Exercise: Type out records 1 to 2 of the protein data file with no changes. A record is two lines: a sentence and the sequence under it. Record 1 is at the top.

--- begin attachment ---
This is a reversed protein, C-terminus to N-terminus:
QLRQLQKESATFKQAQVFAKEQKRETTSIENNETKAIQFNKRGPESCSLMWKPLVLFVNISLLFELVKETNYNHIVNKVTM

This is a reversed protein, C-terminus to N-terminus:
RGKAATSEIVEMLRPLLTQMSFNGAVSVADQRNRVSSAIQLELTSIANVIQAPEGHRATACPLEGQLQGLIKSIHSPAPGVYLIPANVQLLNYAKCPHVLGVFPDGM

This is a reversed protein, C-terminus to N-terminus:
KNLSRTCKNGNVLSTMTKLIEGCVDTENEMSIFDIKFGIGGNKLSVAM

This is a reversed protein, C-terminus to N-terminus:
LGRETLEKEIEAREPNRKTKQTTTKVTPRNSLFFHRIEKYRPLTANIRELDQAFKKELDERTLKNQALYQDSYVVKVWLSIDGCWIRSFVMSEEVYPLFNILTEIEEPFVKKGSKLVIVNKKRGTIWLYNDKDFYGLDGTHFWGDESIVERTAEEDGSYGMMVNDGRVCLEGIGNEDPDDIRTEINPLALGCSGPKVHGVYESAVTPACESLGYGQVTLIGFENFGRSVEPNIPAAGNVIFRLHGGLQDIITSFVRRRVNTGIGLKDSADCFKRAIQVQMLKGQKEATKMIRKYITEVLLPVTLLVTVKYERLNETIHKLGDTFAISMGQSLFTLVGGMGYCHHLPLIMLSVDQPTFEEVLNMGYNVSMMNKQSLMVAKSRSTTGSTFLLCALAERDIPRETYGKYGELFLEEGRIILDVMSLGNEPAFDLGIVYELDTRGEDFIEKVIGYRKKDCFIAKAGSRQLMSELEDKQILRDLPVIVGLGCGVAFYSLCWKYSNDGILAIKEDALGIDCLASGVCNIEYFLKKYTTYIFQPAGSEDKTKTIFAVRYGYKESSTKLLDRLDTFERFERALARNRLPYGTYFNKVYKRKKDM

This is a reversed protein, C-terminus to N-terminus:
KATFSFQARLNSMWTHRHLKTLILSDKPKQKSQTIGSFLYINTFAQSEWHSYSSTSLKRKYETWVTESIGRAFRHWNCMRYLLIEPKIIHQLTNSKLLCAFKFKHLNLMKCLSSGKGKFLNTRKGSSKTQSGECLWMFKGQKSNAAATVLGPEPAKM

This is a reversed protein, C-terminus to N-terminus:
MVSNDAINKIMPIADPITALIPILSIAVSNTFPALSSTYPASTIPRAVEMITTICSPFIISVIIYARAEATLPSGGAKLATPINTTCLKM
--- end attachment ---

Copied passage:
This is a reversed protein, C-terminus to N-terminus:
QLRQLQKESATFKQAQVFAKEQKRETTSIENNETKAIQFNKRGPESCSLMWKPLVLFVNISLLFELVKETNYNHIVNKVTM

This is a reversed protein, C-terminus to N-terminus:
RGKAATSEIVEMLRPLLTQMSFNGAVSVADQRNRVSSAIQLELTSIANVIQAPEGHRATACPLEGQLQGLIKSIHSPAPGVYLIPANVQLLNYAKCPHVLGVFPDGM